Plans to build the world’s “largest” data centre are being made public.
The facility is set to be created at the Norwegian town of Ballangen, which is located inside the Arctic Circle.
The firm behind the project, Kolos, says the chilled air and abundant hydropower available locally would help it keep its energy costs down.
The area, however, suffers the country’s highest rate of sick leave from work, which may be related to its past as a mining community.
The US-Norwegian company says it has already raised “several million dollars” for the project from Norwegian private investors.
However, it is still working with a US investment bank to secure the remaining necessary funds.
It is basing its record-setting claims on the amount of power it intends to draw on to run its computer servers.
Initially, Kolos’ base would draw on about 70 megawatts of power.
However, within a decade, the firm intends to have added enough computer server modules to drawn on more than 1,000 MW.
Amazon’s data processing division is already thought to draw on about 1,000 MW of power in Ashburn, Virginia, however its servers are spread across the area rather than being clustered together into a single centre.
Facebook has operated its own large data centre about 385km (239 miles) from Ballangen at Lulea, Sweden since 2013. But it is limited to 120 MW.
Other giant single-site data centres also tend to use less than 200 MW.
When complete, the Ballangen development is set to cover 600,000 sq m (6.46m sq ft) and stretch over four storeys.
That is a bigger area than today’s record-holder – a facility in Langfang, China – but slightly smaller than the final plan for a still-in-development centre in Nevada.
The Norwegian enterprise should benefit from the fact that large amounts of fibre optic cable were laid in the past alongside a railway built to transport mined iron ore to Sweden.
In more recent times, the EU and Norwegian government have invested in building large dams for hydroelectric projects. There are also several wind farms nearby.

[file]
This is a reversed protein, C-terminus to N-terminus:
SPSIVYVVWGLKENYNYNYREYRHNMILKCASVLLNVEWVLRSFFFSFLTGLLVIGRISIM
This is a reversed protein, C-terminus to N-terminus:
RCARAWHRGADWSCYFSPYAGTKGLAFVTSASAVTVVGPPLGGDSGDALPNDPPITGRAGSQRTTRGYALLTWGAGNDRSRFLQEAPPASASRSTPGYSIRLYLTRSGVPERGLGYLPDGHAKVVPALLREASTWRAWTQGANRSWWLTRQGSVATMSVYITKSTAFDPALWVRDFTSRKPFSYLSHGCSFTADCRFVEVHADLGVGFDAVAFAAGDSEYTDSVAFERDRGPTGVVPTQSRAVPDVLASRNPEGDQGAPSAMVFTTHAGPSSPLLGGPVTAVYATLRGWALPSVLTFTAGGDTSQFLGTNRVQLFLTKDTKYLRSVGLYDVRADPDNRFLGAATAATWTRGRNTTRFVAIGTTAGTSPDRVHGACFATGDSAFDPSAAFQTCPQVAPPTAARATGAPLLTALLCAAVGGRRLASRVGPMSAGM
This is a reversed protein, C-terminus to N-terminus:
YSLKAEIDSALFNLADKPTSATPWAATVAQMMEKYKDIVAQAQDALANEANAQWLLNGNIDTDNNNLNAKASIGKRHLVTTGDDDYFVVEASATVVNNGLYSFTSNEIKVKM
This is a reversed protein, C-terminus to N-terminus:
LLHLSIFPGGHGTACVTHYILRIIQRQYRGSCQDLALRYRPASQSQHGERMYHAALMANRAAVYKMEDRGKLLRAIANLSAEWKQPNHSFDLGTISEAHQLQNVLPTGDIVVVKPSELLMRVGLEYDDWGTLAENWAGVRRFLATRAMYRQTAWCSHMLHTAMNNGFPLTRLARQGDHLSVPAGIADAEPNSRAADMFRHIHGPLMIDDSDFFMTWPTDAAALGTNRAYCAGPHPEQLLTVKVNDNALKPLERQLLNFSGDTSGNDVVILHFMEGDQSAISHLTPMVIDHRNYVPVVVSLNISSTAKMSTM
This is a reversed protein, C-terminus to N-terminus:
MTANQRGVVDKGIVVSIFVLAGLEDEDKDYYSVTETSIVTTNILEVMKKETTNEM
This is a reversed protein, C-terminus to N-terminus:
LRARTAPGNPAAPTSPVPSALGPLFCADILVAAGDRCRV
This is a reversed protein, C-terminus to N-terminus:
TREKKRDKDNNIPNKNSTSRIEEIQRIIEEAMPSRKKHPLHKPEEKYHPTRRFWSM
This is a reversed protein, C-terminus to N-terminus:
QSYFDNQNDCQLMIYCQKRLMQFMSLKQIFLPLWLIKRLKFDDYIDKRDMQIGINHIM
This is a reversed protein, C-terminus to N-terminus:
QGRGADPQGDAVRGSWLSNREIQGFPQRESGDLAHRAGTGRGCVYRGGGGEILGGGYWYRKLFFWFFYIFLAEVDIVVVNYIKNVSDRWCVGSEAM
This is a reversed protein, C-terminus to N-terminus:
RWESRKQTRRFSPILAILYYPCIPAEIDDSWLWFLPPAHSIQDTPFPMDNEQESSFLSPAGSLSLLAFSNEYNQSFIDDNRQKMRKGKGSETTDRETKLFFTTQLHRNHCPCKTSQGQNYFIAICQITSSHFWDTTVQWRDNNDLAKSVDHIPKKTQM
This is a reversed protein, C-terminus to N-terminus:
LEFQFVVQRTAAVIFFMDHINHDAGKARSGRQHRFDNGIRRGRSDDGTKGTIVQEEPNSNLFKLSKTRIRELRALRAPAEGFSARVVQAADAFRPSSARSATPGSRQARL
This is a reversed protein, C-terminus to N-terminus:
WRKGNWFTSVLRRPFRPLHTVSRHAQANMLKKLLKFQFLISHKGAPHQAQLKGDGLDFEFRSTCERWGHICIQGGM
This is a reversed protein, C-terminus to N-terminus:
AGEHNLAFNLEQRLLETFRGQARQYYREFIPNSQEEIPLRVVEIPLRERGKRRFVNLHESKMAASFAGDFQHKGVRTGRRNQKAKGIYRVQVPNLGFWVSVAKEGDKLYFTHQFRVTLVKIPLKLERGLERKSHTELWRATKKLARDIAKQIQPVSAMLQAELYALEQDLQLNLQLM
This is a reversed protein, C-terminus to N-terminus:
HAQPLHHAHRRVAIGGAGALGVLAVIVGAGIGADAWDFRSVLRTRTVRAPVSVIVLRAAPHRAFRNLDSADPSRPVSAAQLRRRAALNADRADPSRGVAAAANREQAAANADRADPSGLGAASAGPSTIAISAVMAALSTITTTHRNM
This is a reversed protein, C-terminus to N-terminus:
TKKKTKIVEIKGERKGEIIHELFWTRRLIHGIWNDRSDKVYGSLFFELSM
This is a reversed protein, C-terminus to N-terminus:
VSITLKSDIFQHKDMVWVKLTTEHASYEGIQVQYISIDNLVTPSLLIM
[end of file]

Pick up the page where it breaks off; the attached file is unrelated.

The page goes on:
“It’s quite literally the lowest power cost in Europe – and 100% of the power is renewable on one of the most stable grids in the world,” Kolos’ co-chief executive Mark Robinson told the BBC.
“It’s in a region of the planet that is naturally cool and has ideal humidity, so we can keep servers cool without having to artificially chill them,” he added.
“It has unlimited access to fresh, clean cool water as a secondary chilling source.
“And there’s a university nearby, which produces about 200 technology students a year – and the idea is to employ some of these.”
When questioned about local sickness rates, Mr Robinson acknowledged that he had not been aware of the municipality’s poor standing.
But he noted that the benefits to the local economy of hosting the centre could improve the situation.
Kolos says it already has the support of five local mayors, and Norway’s climate and environment minister Vidar Helgesen will take part in a public meeting the firm has organised later this week.
“We want to see many projects come to fruition and I am supportive of this just as I am supportive of any other,” Mr Helgesen told the BBC ahead of the event.
“We are not picking individual winners, but we have reduced our tariffs in order to welcome the establishment of data centres in Norway – and we welcome this initiative very much.”
The major cloud infrastructure service providers – including Amazon, Microsoft and Google – have repeatedly cut their prices over recent years, putting pressure on other data centre operators.
Tech consultancy Gartner says this has meant private endeavours have needed to seek scale of their own in order to keep their prices competitive.
“There’s always a danger with this kind of thing that providers rush to build capacity that outstrips what the market requires,” added David Groombridge, research director at tech consultancy Gartner.
“But in terms of data centres, it’s hard to see consumer-driven demands dropping off and there’s the promise of the internet-of-things, with millions of sensors generating information that will need to be processed.
“So, unless there are radical new technologies that come along very quickly to help compress data, we will need the resources that these kind of facilities provide.”